Actress Lea Michele just welcomed a new baby into the world, and while she’s been loving every minute of her newest addition to the family, the new mom recently opened up about her postpartum side effects.
On Wednesday, the 34-year-old took to Instagram to share that she’s been experiencing postpartum hair loss. “Enjoying this long hair while it lasts because the mom bob is right around the corner,” she says in her post.
The Glee star followed suit with another picture, one that features a chunk of hair that she combed out of her head. “The postpartum hair loss is real,” she writes.
According to Beverly Hills, CA hair restoration specialist Dr. Craig Ziering, regular hair shedding is normal, but large amounts of hair loss can be a bit more alarming. “Regular hair loss shedding is normal for all of us—both men and women—in small amounts every day,” he says. “More dramatic hair losses or changes referred to as telogen effluvium are often associated with hormones, which is why women see significant changes during pregnancy, postnatally, and during perimenopause or menopause.”
But, the dramatic drop in hair growth doesn’t happen right away. “During pregnancy, there is an increase in the percentage and time for hair in the growth phase. Combined with vitamins rich in folic acid and vitamin B, pregnancy is usually the time for fuller, thicker hair than normal,” explains Dr. Ziering. Because of this uptick in growth, hair loss after pregnancy can seem much more substantial. “Normal hair loss is often more dramatic [or appears so] when, after birth, there is a quick and even extreme drop in hormones and a higher-than-normal percentage of hair enters the resting or catagen phase. This results in excessive losses as the hair in the follicle pushes through for the telogen phase to begin new growth.” Thankfully, Dr. Ziering adds that this hair loss is not permanent and that one can expect the hair to return to its usual growth cycle about six to 12 months after birth.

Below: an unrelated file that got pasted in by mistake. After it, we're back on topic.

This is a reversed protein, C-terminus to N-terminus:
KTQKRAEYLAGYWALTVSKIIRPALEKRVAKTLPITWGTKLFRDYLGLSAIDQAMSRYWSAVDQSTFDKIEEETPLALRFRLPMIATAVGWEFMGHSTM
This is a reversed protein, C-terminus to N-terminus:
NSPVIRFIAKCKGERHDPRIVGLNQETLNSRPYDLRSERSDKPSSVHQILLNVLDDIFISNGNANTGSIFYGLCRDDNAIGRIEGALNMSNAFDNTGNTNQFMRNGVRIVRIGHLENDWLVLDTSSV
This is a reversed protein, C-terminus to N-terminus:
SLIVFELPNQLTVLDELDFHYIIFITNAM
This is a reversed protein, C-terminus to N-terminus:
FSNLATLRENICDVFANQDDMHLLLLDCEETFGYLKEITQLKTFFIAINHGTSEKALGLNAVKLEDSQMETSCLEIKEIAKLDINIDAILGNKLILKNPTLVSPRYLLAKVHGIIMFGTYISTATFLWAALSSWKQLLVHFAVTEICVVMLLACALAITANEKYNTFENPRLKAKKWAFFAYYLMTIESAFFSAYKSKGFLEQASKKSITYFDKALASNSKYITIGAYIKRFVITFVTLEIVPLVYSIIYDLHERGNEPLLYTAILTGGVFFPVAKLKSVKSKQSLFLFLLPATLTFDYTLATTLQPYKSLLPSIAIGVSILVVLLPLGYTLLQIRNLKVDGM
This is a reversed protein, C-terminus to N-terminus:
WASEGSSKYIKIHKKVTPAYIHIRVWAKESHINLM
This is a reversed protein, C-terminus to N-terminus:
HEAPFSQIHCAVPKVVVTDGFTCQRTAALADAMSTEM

While it’s nearly impossible to avoid this type of hair loss, Dr. Ziering offers proven treatment options for managing it. “Start with keeping a good self-care routine, vitamins and maintaining a well-rounded diet,” he says. “Because hair follicles are made up of mostly protein, make sure you are getting enough healthy protein. Include green leafy vegetables, fatty fish like salmon, avocados, beans, sweet potatoes, fresh berries, and nuts [in your diet]. All of these foods have the vitamins and minerals that promote healthy hair and growth.” Dr. Ziering also recommends managing sleep and stress as well as you can, as the body does its best cellular function, repair and restoration overnight.
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